I would like to point out that there are numerous departments and committees within the American Optometric Association structure which are dedicated to serving the public welfare of this Nation, and I would like to mention certain of these at this time.

Under the department of public health optometry is our vision care for the aging committee, and the committee on aeronautics and space. There are committees on motorists vision and highway safety and research. The committee on social and health care trends has been particularly active in providing vision care for the indigent of this Nation. There are other committees known as the committee on occupational vision, visual problems of children and youth, vision aid to the partially blind and the committee on contact lenses.

I point out these facts now, in this brief summary, to indicate the keen interest that my profession has in the area of public health need. Our interests go far beyond that which the individual practitioner does in his respective office to his own individual patient. We are indeed cognizant of the fact that this responsibility of optometry in the public health field is becoming even greater each passing day. In meeting this responsibility we find it is very difficult to honestly compete with the other health care professions, particularly since student loan facilities were made available to medicine, dentistry, and to osteopathy in the original bill. The competition is keen for the minds of the young men and women of this Nation, and we desperately need the help and assistance that can be given through the provisions of this act to aid us in securing for our profession and for the Nation qualified students.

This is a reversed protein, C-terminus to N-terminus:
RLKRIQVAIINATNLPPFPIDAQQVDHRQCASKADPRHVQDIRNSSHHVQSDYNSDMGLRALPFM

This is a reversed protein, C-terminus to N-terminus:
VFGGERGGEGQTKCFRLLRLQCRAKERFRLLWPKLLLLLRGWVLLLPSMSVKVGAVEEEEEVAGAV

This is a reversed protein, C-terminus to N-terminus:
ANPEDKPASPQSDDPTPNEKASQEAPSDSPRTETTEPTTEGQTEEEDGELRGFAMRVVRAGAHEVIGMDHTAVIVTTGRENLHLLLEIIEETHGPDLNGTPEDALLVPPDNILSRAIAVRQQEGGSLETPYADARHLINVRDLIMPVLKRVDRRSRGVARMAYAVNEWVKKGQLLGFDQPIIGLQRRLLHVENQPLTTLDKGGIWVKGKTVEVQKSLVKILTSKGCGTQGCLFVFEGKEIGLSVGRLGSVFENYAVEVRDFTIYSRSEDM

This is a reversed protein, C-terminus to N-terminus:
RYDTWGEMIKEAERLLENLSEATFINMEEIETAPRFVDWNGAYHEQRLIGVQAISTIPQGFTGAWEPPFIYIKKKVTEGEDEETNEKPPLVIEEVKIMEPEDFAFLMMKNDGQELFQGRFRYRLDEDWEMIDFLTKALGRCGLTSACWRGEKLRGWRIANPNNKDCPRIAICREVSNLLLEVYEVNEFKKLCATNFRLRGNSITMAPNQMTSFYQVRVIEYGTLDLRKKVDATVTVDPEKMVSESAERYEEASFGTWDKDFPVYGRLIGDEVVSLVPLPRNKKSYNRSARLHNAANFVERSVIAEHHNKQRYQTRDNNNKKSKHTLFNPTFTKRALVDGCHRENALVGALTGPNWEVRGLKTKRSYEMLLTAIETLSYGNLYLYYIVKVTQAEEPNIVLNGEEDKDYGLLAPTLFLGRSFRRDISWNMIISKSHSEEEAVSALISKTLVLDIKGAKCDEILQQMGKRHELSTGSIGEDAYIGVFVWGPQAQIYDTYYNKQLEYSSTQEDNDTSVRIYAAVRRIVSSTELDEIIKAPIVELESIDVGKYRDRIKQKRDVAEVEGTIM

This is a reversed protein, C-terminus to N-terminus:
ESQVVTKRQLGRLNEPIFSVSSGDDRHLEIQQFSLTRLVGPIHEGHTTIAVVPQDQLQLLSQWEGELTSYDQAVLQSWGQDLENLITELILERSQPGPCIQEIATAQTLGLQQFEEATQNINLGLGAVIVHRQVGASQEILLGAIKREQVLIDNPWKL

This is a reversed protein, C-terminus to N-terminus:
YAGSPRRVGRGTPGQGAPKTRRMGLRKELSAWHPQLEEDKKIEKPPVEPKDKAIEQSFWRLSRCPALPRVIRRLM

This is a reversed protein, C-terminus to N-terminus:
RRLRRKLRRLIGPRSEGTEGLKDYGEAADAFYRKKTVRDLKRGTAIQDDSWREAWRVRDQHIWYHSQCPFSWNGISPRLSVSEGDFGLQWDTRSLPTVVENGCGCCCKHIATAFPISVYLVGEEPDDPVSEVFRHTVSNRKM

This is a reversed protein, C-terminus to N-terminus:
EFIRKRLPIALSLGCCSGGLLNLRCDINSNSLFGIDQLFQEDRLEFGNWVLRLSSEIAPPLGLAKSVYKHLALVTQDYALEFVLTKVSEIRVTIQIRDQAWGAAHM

I was going to make reference to the very fine legislation which my own State adopted for optometry back some years ago. Congressman Fuqua has referred to this measure in his introduction and so I shall not go into it in greater detail. It has been a tremendous help to our State in providing the type of optometric care and vision care that is needed in many areas, and it has been a far-reaching move on the part of the Florida Legislature to provide this help for its citizens.

Today, accompanying me are some of the very outstanding people of optometry throughout this Nation. I am going to introduce them at this time, Congressman Rogers, in a group. They will appear in turn without further introduction.

The first will be Dr. H. Ward Ewalt, who is the immediate past president of the American Optometric Association. Following Dr. Ewalt we will hear from Dr. Gordon Heath of the faculty of the Division of Optometry at Indiana University. He is president of the Association of Schools & Colleges of Optometry.